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    It depends on the degree. I don't see any real reason to make an English major take any math, apart from the same reasons they make engineers take classes in history and biology, and those reasons are very debatable. I wouldn't see any value in a business degree that didn't require algebra at the very least, along with anything related to healthcare or education or any kind of natural science. Really, though, the vast majority of people should be coming out of high school with a good grasp of algebra.

    When you say "intelligent people who were terrible with any advanced math" I think of two different kinds of people. There's the person who intuitively grasps the concepts involved in that advanced math but is terrible at computation and makes errors frequently. That person should have some slack cut(and I think they generally do) because in practice you don't need to do all your computation yourself, and it's more important to be able to use the mathematical tools to build an accurate model and then check your answers with what you know than it is to get everything right the first time doing it in your head. However, the other thing I think of is the person who has interesting ideas and is enthusiastic and can do some things very well but just doesn't understand what's going on with the math. Sorry, but that person should be weeded out. Otherwise a degree is meaningless, it just says "he showed up and paid for tuition and tried hard".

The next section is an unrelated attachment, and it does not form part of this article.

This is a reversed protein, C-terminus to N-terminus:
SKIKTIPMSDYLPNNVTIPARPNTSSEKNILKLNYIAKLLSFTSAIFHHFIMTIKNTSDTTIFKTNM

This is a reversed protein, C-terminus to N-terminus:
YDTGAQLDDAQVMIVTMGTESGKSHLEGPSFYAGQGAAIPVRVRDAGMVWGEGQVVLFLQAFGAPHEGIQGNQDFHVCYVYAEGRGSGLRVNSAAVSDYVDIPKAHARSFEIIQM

Quote Originally Posted by scarydoor View Post
    what does college mean, again? that's something between high school and university? if so, why is your focus specifically on that level?